Music

Junip: Junip

Like José González's voice, Junip's self-titled second full-length rarely rises above atmospheric soft rock adequacy.


Junip

Junip

Label: City Slang / Mute
US Release Date: 2013-04-23
UK Release Date: 2013-04-22
Website
Artist website
Amazon
iTunes

Although Junip insists they are a band first and foremost, they are probably José González’s band for most of the world. Partly that’s because his international solo fame with 2005’s Veneer and 2007’s In Our Nature yielded the surplus spotlight they needed, after 12 years of existence, to release their debut full-length Fields in 2010 and have anybody care. Partly, that’s because of González’s voice. His epicene pipes never surpass anonymous soft rock adequacy, and yet something arresting really is there – arresting enough, at least, to land the humble Swede’s bare-bones cover of “Heartbeats” (credit fellow humble Swedes the Knife) a Sony advert.

And partly, Junip is José González’s band because the band is more than happy to let González – as singer and songwriter and, to a lesser extent, guitarist – take the fore. It’s not that he does the heavy lifting, it’s that there’s no heavy lifting to do: on their several EPs, Fields, and now Junip, Junip commits to a kind of coffee-shop psychedelia, in which students of Nuggets buy minivans and behave themselves. Whatever heady flourishes drummer Elias Araya and organist Tobias Winterkorn do work up never divert González’s MOR navigation. His singing splits the difference between Stevie Nicks and Nick Drake, and the band’s sound follows suit; if Junip leans in the direction of Fleetwood Mac’s slick pop affect, like Pink Moon, it’s still quiet no matter how loud you crank the volume.

That prevailing gentleness may cause their flirtation with grander ambitions to catch you off-guard. Opening track “Line of Fire” seems strategically sequenced to do exactly that. It begins fully formed with a synth sustain and a light flamenco rhythm. “What would you do / If it all came back to you?” González asks as his guitar wraps softly around the beat. “Each crest of each wave / Bright as lightning.” A couple verses later, Araya’s snare asserts itself, and the stakes rise: “Put to the test / Would you step back from the line of fire?” When the chorus kicks in, so does Winterkorn’s cresting Moog, giving the song unannounced grandiosity. Out of the Trojan horse of Latin-tinged easy listening comes a soaring stadium anthem on the order of U2 and Coldplay. In contrast to Bono or Chris Martin, though, González matches symphonic sweep with blunt realism: “No one else around you / No one to understand you / No one to hear your calls / Look through all your dark corners / You’re back up against the wall/Step back from the line of fire.” It makes for an effective stirring of the spirit, partly by refusing to condescend to glib earnestness, but mostly by blossoming out of such an unassuming and, frankly, unpromising beginning.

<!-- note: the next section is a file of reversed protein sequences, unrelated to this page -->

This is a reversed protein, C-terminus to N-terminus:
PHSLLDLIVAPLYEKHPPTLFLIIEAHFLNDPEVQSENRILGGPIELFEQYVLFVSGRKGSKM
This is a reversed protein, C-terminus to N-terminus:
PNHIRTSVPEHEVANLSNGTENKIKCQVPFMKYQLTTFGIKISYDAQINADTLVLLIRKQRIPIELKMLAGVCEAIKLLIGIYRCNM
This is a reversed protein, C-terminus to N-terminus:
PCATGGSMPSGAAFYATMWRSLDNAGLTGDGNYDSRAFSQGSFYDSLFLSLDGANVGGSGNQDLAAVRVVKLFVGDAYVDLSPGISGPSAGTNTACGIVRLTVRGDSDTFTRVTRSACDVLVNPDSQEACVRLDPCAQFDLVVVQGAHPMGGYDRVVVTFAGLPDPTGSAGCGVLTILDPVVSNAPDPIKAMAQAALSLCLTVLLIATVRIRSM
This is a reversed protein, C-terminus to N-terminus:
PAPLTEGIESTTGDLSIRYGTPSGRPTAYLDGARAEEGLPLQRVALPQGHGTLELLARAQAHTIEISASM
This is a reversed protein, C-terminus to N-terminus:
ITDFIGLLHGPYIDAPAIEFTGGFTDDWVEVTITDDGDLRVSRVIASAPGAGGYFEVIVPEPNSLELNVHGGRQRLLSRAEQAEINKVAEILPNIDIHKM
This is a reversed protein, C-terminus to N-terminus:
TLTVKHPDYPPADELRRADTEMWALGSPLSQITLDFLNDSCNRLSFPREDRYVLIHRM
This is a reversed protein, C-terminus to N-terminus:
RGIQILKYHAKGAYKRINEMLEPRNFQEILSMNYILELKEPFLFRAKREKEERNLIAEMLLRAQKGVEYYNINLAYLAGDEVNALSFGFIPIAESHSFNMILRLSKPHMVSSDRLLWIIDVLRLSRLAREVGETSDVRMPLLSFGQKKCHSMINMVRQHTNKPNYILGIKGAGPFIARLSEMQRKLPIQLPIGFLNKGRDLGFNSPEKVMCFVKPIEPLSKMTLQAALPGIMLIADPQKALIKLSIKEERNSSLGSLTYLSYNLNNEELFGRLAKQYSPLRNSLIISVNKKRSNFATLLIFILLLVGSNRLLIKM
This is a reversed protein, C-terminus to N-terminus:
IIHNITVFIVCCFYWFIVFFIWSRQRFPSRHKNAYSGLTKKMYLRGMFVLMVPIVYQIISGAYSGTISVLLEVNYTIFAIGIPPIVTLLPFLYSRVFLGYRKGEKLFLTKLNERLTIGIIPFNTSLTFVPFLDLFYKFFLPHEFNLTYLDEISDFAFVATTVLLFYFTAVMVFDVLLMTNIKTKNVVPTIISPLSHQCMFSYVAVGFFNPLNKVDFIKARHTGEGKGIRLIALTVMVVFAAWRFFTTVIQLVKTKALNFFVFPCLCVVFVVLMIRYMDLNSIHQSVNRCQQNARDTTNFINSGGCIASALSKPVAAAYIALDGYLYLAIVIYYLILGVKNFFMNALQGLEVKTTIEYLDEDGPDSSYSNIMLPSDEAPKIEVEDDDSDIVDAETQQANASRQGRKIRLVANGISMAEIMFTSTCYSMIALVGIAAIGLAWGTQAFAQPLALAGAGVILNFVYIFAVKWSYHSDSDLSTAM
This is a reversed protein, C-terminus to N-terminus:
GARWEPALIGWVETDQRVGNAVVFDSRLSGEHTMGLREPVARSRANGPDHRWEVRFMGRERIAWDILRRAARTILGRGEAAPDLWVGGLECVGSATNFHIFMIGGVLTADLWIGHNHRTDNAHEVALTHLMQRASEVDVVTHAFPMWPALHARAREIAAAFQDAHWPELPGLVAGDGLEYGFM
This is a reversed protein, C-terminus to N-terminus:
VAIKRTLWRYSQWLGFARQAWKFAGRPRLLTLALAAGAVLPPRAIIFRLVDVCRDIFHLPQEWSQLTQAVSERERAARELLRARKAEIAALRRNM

The rest of Junip never quite matches its first track. The Afro-tinged “Walking Lightly” comes close, but González’s monotonous, repetitive vocal holds Araya’s robust polyrhythms at arm’s length, as if he’s much too cool to dance. Similarly, “Your Life Your Call” is aloof from its own elastic bassline, and González’s appeal to either “stand up or enjoy your fall” teeters uncertainly between irony and candor. “Villain” drowns his voice in reverbed, percussive jamming, suggesting what Junip might sound like as an instrumental post-rock outfit, but at just barely two minutes, it’s little more than a lark. In its atmospheric, likeably modest way, so is Junip, which faces the line of fire, only to step back.